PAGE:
Formalin-fixed and paraffin-embedded tissues of skin biopsies from 83 MF patients were examined for the presence of Bb genome. As controls we used surgical excisions of homolocalised naevi with the surrounding skin (63 dermal nevi, eight junctional nevi, six compound nevi and six blue nevi) of 83 healthy subjects, matched for age, sex and skin location.
Total DNA was extracted from 10 μm sections of paraffin-embedded tissue blocks using a phenol–chloroform method (Pauluzzi et al, 2004). We avoided a nested PCR because of the high risk of carryover related to this method. As the DNA extracted from formalin-fixed and paraffin-embedded tissues is partially degraded, we decreased the amplicon size to 75 bases and increased a number of amplification cycles to 70 in order to improve the sensitivity of the method (a high number of PCR cycles is suggested for paraffin-embedded tissue analysis) (Lehmann and Kreipe, 2001; Bonin et al, 2003). Primer sets were designed in low variability regions of the Borrelia chromosome. The primers targeted the gene that encodes flagellin, a 41 kDa protein (GenBank X16833) that is conserved in all European species of Borrelia burgdorferi sensu lato (Schwaiger et al, 2001). Amplification employed bp 775–793 as the forward primer and bp 849–829 as the reverse primer. The sensitivity and specificity of the primers has previously been tested (Pauluzzi et al, 2004). Every PCR reaction was run in duplicate under previously reported conditions (Pauluzzi et al, 2004).
Pure genomic Bb DNA from Borrelia afzelii, Borrelia garinii and Borrelia sensu stricto and Bb positive tissues were used as positive controls. Formalin-fixed and paraffin-embedded biopsies of acrodermatitis chronica atrophicans and erythema migrans were used as tissue positive controls. As negative controls, we used paraffin blocks without tissue and Bb negative tissues, which were skin lesions positive for Mycobacterium tuberculosis. In the set-up of the method to assess its specificity, we analysed scrapes of primary syphilis, the DNA from Mycobacetrium avium and Candida albicans, as previously reported (Pauluzzi et al, 2004). As additional critical controls, we have included 36 paraffin-embedded biopsies of B-cell pseudolymphomas.
Polymerase chain reaction products were confirmed by hybridisation with a 32P-labelled probe bp 801–828 internal to the amplicon, detected and counted using a Cyclon instrument (Packard) (Pauluzzi et al, 2004).
In Bb positive cases a molecular analysis for the rearrangement of T-cell receptor-gamma (TCR-γ) gene was performed. T-cell receptor-gamma monoclonality was analysed using a PCR technique as described by McCarthy et al (1992) and modified by Department of Dermatology, Medical University of Graz, Graz, Austria (Massone et al, 2005). Polymerase chain reaction products were concentrated by precipitation and then resupended in 20 μl of TE buffer 1 × . A 10 μl aliquot of the PCR product was run on a 3.5% Metaphor agarose gel, stained with ethidium bromide and viewed under the UV light (Massone et al, 2005). T-cell receptor-gamma gene rearrangements were considered monoclonal when one or two bands were produced within the expected size ranges (75–110 bases) (McCarthy et al, 1992). As positive controls we used DNA extracted from Jurkat cells and DNA extracted from non-Hodgkin lymph nodes where a T-cell monoclonality has been previously assessed.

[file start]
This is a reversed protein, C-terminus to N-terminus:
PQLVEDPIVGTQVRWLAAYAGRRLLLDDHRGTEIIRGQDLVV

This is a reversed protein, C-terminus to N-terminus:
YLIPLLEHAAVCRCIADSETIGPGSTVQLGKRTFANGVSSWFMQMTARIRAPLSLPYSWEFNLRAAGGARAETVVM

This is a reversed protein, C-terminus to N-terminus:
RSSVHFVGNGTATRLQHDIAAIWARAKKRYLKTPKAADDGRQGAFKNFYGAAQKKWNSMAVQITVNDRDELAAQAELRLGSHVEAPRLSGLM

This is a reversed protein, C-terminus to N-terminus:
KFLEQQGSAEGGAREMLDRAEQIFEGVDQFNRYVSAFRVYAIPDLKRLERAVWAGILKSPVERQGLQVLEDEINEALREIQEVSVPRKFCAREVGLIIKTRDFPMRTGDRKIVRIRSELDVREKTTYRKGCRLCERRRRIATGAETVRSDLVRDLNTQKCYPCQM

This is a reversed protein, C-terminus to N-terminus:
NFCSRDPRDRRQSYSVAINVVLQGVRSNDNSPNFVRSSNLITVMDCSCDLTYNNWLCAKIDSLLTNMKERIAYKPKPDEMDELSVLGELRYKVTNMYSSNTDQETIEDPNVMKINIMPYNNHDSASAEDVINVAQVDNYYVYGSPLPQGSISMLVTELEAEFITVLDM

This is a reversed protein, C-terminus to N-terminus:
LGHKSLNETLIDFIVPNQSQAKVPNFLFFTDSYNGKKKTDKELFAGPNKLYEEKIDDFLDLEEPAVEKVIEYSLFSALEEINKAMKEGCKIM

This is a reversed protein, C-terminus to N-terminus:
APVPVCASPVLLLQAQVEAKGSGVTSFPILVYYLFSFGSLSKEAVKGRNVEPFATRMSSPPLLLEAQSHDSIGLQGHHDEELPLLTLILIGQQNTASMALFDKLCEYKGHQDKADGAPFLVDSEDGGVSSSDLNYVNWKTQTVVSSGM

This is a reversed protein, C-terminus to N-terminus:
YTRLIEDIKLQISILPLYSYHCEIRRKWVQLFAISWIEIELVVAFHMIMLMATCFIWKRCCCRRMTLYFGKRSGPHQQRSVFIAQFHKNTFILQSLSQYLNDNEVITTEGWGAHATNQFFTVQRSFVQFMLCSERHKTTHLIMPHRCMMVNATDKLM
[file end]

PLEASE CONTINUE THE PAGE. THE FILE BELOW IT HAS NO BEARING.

Statistical analysis was performed with dedicated STATASE8 software (Stata Corporation, TX, USA). The statistical significance was evaluated by Fisher's exact test for a 2 × 2 contingency table (95% confidence intervals) and one-way analysis of variance (ANOVA) test. Kruskal–Wallis test was applied to compare age at diagnosis, sex and disease duration in MF patients positive and negative for Bb genome. Moreover, to estimate the joint effects of the above-mentioned covariates on disease duration, the data were analysed by fitting the Cox proportional hazards regression model. P-values of 0.05 or less were considered to indicate statistical significance.
In total, 83 MF patients were enrolled in the study, and patient characteristics are shown in Table 1. Skin biopsies were taken from MF lesions localised in five cases on the head and neck, in 43 cases on the trunk, in nine cases on the upper extremities, in 14 cases on lower extremities, and 12 cases were of unspecified localisation. The majority of our patients (87%) presented with early-stage disease (IA–IIA). In total, 13% of our patients had late-stage disease (IIB–IVB). Duration of the disease varied from 6 months to 15 years, mean 3.5 years. Immunohistochemistry: all cases examined were uniformly positive for CD3 and CD4 antigens and uniformly negative for CD20 and plasma cell antigens, 75% of samples were also CD8 positive (Figure 1).
The most common histological finding in our cases consisted of a bandlike upper dermal infiltrate of lymphocytes, fibrosis of papillary dermis and the infiltration of lymphocytes into the epidermis (epidermotropism) in the form of either a single lymphocyte epidermotropism or Pautrier's microabscesses. Lymphocytes infiltrating epidermis showed atypical features such as hyperchromatic and convoluted or cerebriform nuclei (Figure 1).
Using a sensitive PCR method with specific primers confirmed by hybridisation with a 32P-labelled Borrelia flagellin gene region oligonucleotide probe, Bb-specific sequence was detected in 15 out of 83 lesional skin samples of patients with MF (18.1%), but in none out of 83 matched healthy controls. The difference in frequency was significant (P<0.0001). In addition, six out of 36 of B-cell pseudolymphoma controls also tested positive for Bb genome analysis.